Blood in the Stool (Rectal Bleeding) (cont.)

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Meckel's diverticulum

A Meckel's diverticulum is an out-pouching (sack) that protrudes from the small intestine near the junction of the small intestine and the colon. It is present from birth and occurs in a small percentage of the population. Some Meckel's diverticula can secrete acid, like the stomach, and the acid can cause ulcerations in the inner lining of the diverticulum or the tissues of the small intestine adjacent to the diverticulum. These ulcers can bleed. Bleeding from a Meckel's diverticulum is the most common cause of gastrointestinal bleeding in children and young adults. Bleeding from a Meckel's diverticulum is painless but can be brisk and can cause bright red, dark red, or maroon stools.


Colon polyps found during colonoscopy usually are removed, a process called polypectomy. Bleeding can occur at the site of the polypectomy days to weeks after the polyp is removed. Such bleeding is called delayed post-polypectomy bleeding. Smaller polyps (2-3 mm in size) can be removed with biopsy forceps. The amount of blood loss from the use of a forceps usually is minute, and there will be no delayed bleeding. However, larger polyps (larger than 5-10 mm) usually are removed with an electro-surgical snare. These snares are connected to a machine that generates an electrical current. The polyp is looped within a snare, and electrical current is passed through the snare. The electrical current cuts off the polyp and cauterizes ("heat seals") the tissue at the base of the polyps. Cauterization prevents bleeding during polypectomy; however, the site of cauterization heals with the formation of an ulcer. Rarely, these ulcers can bleed several days to up to 2-3 weeks after polypectomy. Post-polypectomy bleeding can at times be brisk and severe, and can be bright red, dark red, maroon colored, or black.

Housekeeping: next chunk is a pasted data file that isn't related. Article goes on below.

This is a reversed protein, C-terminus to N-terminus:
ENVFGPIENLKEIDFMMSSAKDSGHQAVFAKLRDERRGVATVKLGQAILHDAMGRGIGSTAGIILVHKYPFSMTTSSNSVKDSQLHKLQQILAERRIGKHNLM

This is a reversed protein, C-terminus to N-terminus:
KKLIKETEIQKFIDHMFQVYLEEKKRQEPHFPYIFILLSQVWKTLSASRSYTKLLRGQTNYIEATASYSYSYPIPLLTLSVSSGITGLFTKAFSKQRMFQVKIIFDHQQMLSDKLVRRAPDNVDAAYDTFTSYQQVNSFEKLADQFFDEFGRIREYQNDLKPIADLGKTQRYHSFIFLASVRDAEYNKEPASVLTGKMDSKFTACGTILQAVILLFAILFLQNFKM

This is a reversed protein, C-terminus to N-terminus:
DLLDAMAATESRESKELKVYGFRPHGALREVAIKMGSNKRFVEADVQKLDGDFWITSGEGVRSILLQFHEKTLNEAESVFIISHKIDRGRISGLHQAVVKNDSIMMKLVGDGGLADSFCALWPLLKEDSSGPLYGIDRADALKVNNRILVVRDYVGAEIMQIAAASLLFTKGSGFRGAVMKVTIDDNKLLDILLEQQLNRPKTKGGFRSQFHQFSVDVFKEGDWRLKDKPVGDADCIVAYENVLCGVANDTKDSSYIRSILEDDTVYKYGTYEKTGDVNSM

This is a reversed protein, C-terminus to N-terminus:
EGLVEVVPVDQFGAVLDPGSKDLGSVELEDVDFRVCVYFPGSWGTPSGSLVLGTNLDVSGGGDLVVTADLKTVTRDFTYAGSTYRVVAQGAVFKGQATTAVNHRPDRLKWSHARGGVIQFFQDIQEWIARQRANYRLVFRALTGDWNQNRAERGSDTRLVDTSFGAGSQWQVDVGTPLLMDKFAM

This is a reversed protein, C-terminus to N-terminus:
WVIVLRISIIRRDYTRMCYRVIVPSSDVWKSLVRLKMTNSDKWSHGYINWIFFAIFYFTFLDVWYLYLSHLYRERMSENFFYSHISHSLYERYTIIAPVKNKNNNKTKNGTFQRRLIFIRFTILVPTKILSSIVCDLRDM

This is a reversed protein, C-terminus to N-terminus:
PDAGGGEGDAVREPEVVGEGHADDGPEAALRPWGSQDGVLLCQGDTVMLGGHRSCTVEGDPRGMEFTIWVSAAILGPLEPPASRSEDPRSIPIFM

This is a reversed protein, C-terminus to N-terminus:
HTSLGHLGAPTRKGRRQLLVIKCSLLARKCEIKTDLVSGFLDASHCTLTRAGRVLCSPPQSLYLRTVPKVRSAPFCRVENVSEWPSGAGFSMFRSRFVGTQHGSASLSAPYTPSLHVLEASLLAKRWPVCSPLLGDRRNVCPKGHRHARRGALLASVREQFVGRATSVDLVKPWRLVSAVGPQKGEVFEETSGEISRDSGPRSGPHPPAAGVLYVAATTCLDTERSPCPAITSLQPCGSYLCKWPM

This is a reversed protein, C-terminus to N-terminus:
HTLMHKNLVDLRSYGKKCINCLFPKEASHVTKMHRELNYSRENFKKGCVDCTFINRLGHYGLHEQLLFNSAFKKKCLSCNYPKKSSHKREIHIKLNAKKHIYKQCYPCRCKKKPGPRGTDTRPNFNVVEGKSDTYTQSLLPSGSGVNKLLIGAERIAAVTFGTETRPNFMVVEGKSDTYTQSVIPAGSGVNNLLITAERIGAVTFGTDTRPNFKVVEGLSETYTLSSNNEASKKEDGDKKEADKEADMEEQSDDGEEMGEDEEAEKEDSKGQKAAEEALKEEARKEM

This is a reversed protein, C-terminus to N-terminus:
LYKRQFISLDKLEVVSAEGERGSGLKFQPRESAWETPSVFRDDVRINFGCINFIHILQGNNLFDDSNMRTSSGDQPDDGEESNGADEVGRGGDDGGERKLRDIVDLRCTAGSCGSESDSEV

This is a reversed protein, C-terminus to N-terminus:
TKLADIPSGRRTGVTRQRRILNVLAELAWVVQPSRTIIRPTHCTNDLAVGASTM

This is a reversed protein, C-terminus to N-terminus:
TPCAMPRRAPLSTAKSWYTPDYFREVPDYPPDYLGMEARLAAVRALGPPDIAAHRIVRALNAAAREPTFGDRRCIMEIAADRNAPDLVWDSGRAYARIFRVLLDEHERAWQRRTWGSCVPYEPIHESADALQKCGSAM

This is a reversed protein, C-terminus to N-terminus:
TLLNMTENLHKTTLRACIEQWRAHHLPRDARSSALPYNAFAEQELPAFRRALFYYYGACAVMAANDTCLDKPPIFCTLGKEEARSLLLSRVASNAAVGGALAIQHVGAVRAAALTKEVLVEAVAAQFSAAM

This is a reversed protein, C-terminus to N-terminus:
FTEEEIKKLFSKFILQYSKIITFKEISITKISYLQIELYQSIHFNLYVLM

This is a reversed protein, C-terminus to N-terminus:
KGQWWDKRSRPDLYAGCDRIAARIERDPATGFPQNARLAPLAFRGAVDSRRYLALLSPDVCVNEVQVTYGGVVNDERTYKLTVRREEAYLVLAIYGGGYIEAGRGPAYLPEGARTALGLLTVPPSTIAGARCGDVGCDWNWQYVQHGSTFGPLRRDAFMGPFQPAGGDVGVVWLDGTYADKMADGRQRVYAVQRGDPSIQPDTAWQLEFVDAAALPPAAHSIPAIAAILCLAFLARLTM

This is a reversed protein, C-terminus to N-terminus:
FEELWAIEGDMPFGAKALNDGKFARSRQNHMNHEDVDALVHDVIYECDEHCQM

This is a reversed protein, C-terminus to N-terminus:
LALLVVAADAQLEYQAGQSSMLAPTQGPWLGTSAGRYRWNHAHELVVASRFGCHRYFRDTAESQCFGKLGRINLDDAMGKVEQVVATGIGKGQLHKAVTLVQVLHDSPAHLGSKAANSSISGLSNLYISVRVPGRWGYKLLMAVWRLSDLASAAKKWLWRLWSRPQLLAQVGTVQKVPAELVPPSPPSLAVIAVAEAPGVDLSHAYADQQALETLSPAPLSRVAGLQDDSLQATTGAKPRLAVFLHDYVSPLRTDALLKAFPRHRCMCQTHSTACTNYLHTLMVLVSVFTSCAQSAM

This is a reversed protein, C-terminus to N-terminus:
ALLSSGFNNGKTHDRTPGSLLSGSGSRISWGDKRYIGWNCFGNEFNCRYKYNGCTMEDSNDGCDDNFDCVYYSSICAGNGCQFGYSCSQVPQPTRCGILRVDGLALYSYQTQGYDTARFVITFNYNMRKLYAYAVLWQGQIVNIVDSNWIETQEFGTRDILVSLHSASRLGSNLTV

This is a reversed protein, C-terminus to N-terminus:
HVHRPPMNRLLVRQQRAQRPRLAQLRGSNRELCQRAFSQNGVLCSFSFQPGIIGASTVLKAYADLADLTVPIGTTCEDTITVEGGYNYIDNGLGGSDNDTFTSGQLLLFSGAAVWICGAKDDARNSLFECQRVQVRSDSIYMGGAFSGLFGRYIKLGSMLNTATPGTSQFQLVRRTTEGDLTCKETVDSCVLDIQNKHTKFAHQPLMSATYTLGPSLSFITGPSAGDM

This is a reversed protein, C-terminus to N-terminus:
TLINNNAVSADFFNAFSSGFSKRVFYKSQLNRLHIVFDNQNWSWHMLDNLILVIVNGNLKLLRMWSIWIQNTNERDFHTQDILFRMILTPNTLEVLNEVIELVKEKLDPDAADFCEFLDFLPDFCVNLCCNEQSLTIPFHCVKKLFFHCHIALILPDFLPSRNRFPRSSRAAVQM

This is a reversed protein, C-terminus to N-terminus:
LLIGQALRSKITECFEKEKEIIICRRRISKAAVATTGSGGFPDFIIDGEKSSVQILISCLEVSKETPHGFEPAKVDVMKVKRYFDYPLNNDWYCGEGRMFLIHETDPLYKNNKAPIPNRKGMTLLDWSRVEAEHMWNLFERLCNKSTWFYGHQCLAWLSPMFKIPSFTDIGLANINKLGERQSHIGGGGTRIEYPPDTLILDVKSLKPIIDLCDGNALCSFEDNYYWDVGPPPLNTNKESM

Rare causes of rectal bleeding

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Rarely, rapid and severe bleeding from the upper gastrointestinal tract (for example, ulcers of the stomach or duodenum) can cause bright red rectal bleeding. Other rare causes include leaking of larger amounts of blood into the gastrointestinal tract when a blood vessel ruptures. This may occur when an ulcer of the gastrointestinal tract erodes into a nearby artery or when an arterial graft, for example, an aortic graft used to repair an aortic aneurysm, erodes into the gastrointestinal tract. Even more rare is bleeding from a rectal ulcer, or tumors of the small intestine.

What kind of doctor treats rectal bleeding?

Rectal bleeding usually is managed by a gastroenterologist a colon and rectal surgeon, or a proctologist.

When should I call a doctor for blood in the stool (rectal bleeding)?

Any blood in the stool is not normal and should be reported to a health-care professional. However, there are certain circumstances that might be considered an emergency and medical care should be accessed immediately. These situations include:

  • Black, tarry stools that may be due to bleeding from the esophagus, stomach or duodenum (upper gastrointestinal [GI] tract). This is especially a potentially serious concern in patients with liver disease and/or portal hypertension who have esophageal varices. This is a potential life threatening situation.
  • Maroon colored stool may be caused by an upper GI bleed or a bleeding source in the small intestine.
  • Lightheadedness, weakness, fainting (syncope), chest pain or shortness of breath may be symptoms of significant blood loss.
  • Bleeding that is associated with fever and abdominal pain.
Medically Reviewed by a Doctor on 10/29/2015

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